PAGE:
• Playa del Plat-Gousset, Granvile. Jacques Faujour, 1982.
• Hollywood Sleep. Jean Cocteau, 1953.
• Sueño hollywoodense. Jean Cocteau, 1953.
• Reader on a Black Background. Henri Matisse, 1939.
• Lectora sobre fondo negro. Henri Matisse, 1939.
• Remember the glass box? (click here) This is what it looks like from downstairs.
• ¿Recuerdas la caja de cristal? (haz clic aquí) Esto es lo que parece desde abajo.
• Domination. Valérie Favre, 2004.
• Dominación. Valérie Favre, 2004.
• Light Triptych. Geneviève Asse, 1970–1971.
“The viewer is plunged into a space that seems to stretch beyond the limits of the painting in an experience of perception and contemplation.” OK then. I must admit, it’s growing on me.
• Tríptico Luz. Geneviève Asse, 1970–1971.
“El espectador se sumerge en un espacio que parece rebasar los límites del cuadro, en una experiencia de percepción y contemplación.” Bien entonces. Debo admitir que está creciendo en mí.

Author: Moving with Mitchell

From Brooklyn, New York; to North Massapequa; back to Brooklyn; Brockport, New York; back to Brooklyn... To Boston, Massachusetts, where I met Jerry... To Marina del Rey, California; Washington, DC; New Haven and Guilford, Connecticut; San Diego, San Francisco, Palm Springs, and Santa Barbara, California; Las Vegas, Nevada; Irvine, California; Sevilla, Spain. And Fuengirola, Málaga..

29 thoughts on “Pompidou pompadour”

  1. Oh….i love the art and that stained glass! My favorite is the boy sleeping with the Lion.

    1. Mistress Borghese:
      I agree about that John Cocteau painting. And I love the building itself.

    1. David:
      I sometimes find the info fascinating and informative, although I’ve never been one to read every single word. But this was an example of my least favorite kind of curating.

    1. Bob:
      I was soured at first by the writing. Once I got over that, I really enjoyed the exhibit.

  2. I guess I’m a Philistine too! I never read explanations in any museum, exhibit or gallery. I prefer my experience to be unmediated. I’m more than capable of interpreting what I see on my own.

    And even if I did want to read the placards, I’ve noticed an unwelcome current trend in museums especially — everything is dimly lit with very subdued lighting. Half the time I can barely see the exhibits, let alone any printed material accompanying them.

    1. Debra:
      The museums I’ve experienced in Málaga have bucked that dimly lit trend. Really well done while protecting the art. Even this, with the over-the-top descriptions, was easily seen.

    1. Frank:
      I love the energy in the first (by Fernand Léger). Other than the telling-us-what-to-think descriptions I loved the exhibit.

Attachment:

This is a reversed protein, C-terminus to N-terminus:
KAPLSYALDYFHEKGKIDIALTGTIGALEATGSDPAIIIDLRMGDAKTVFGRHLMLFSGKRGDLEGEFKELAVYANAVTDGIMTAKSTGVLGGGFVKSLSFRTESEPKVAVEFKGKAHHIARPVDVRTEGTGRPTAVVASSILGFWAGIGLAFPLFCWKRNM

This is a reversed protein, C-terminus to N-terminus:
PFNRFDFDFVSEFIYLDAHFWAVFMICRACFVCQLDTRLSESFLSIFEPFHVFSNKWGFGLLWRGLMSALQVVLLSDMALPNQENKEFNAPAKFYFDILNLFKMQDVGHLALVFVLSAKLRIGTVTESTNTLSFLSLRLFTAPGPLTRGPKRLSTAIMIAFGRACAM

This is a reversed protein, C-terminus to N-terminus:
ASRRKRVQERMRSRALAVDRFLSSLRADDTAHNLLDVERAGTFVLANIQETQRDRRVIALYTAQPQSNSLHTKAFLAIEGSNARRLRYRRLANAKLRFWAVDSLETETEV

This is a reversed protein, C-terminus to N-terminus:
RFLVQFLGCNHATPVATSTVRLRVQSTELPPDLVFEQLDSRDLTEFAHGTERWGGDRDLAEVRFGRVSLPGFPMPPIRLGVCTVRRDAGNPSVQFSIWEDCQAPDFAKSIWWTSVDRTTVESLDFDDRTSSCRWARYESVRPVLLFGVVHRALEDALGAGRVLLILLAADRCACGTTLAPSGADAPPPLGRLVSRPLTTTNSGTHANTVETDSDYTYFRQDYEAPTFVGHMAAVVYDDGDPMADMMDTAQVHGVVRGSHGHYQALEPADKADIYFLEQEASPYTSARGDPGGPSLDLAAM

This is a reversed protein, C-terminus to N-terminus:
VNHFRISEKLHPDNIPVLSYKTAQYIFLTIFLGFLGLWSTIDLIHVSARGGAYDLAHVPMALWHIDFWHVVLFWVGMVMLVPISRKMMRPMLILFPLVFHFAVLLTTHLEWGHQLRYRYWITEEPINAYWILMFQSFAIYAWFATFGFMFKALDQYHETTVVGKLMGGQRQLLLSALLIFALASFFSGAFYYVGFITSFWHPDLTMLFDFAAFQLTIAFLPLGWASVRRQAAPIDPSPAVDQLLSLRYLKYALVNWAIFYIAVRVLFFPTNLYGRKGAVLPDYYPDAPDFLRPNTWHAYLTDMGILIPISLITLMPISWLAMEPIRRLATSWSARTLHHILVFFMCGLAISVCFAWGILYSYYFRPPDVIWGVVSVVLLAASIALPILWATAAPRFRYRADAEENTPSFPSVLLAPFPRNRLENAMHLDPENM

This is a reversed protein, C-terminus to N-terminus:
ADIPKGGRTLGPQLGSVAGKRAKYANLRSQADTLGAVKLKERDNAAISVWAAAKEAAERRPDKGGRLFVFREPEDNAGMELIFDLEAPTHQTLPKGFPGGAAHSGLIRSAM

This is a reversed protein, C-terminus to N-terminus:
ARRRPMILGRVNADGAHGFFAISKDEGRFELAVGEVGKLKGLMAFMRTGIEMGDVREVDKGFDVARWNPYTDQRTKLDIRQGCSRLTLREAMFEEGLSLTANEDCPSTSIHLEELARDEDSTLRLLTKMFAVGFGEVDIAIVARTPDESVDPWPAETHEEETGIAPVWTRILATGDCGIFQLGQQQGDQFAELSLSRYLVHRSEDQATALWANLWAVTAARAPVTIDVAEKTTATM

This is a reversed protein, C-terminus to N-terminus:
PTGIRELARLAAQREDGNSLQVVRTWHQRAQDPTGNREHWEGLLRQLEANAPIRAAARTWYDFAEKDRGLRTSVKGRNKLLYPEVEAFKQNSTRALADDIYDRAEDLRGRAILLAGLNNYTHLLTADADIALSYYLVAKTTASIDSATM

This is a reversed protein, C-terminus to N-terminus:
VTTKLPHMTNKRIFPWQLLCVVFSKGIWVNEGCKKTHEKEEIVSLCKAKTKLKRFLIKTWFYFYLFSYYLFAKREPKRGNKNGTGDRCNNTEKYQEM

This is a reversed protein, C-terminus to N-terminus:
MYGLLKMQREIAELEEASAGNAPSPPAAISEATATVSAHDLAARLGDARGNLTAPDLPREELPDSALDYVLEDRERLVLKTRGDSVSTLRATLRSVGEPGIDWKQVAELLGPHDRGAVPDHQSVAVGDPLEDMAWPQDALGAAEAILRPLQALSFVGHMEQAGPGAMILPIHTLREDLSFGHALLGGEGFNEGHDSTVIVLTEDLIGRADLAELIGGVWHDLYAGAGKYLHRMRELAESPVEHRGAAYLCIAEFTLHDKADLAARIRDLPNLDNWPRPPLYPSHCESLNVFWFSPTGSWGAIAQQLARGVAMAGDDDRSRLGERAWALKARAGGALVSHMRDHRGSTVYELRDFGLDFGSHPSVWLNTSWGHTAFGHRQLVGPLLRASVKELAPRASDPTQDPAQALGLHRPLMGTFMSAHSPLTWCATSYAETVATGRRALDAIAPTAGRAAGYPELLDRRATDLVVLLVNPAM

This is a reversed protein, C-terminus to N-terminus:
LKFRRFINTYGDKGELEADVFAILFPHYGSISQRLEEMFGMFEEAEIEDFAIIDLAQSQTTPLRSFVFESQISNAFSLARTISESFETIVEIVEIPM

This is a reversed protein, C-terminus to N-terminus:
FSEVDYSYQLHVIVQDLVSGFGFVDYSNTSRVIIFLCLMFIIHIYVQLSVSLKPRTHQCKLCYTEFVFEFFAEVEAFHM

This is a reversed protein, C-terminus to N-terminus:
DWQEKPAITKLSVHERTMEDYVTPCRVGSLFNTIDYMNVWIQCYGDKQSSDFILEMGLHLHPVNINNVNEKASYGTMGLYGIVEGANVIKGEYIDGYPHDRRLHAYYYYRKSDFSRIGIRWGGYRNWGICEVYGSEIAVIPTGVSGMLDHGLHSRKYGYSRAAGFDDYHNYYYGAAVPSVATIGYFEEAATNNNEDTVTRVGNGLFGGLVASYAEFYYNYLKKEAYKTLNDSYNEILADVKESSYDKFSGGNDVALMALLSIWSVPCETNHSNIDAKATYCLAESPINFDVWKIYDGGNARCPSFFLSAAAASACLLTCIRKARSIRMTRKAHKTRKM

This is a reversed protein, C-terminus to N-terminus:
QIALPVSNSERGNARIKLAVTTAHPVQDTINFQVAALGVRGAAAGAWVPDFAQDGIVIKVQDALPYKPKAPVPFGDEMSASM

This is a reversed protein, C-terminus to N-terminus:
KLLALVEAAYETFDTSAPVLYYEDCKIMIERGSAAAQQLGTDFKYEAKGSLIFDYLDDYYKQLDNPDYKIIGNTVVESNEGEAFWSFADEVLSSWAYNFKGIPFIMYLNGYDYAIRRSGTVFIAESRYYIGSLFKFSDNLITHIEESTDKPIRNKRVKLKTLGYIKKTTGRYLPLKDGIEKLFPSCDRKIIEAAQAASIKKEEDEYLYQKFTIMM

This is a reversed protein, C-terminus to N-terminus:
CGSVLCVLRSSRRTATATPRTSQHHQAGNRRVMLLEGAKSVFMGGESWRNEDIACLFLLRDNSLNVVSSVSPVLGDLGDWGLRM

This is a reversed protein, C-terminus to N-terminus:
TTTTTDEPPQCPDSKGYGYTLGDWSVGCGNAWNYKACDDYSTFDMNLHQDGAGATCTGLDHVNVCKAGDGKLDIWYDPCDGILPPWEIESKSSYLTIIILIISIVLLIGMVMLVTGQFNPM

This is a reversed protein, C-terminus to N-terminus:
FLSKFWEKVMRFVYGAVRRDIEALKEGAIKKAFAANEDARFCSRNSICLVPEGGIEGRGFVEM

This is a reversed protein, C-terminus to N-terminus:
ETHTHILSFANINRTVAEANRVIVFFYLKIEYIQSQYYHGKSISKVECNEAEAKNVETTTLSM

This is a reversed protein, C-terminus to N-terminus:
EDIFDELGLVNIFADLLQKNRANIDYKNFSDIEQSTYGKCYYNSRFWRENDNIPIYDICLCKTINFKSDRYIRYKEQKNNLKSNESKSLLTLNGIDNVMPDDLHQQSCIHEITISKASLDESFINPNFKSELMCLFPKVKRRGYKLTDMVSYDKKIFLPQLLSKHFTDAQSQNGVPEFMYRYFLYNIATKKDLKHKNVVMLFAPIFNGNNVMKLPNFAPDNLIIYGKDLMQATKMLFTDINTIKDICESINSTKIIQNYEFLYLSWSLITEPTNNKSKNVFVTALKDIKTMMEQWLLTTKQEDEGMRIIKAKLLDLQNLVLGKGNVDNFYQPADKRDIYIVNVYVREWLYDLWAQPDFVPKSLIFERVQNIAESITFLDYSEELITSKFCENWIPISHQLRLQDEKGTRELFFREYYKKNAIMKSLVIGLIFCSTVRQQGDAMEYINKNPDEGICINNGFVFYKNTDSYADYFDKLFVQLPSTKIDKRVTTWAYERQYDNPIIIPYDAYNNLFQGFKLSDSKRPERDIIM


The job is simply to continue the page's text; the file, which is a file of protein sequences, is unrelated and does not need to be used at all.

3. I like all of these…..especially the first one of the ‘lawn bowlers’ and the 3’s photo at the beach.
    Art is very subjective and ought to be left to the individual’s impression alone.

    1. Jim:
      I (obviously) agree. Lulu and I both gasped at the 3s photo. So many stories being told at once. A perfect moment in time.

  4. I’m not sure it’s possible to have a degree in art AND be a Philistine. But I know what you mean about long, wordy explanations posted with art exhibits. Sometimes it feels like the curators are just trying too hard. That Jean Cocteau painting is FAB! I’d hang that in my house. (If I were a millionaire.)

    1. Steve:
      I didn’t mention that I got my degree in ancient Philistia. Isn’t that Cocteau amazing? I’m always surprised when I see art don’t remember seeing even in a book by artists I well know.

    1. Judy C:
      I’ll have to ask someone else what you actually MEAN. Is there a curator available?

    1. mcpersonalspace54:
      I like to read for the historical information or sometimes to learn what the artist actually said about it, but not to be told what to think.

  5. I guess it depends on how representational the art. If it’s TOO abstract–not Picasso, not Matisse, but Jackson Pollock or Mark Rothko, then, yeah, I do need a bit of help (as you know, Mitchell, on my own blog it’s mostly comic strip art. THAT I can explain, but then I guess that’s why some kid named David once hit me with a rock.)

    As for the painting from Jean Cocteau, who was a filmmaker as well as an artist, I think the explanation is in the title.

    1. Kirk:
      But what did Cocteau MEAN? Argh. Where is that David now? I’ll take care of him for you.

  6. Art pretty much rules my world thusly ~ je ne suis pas un philistin ~I am gobbling up your offerings!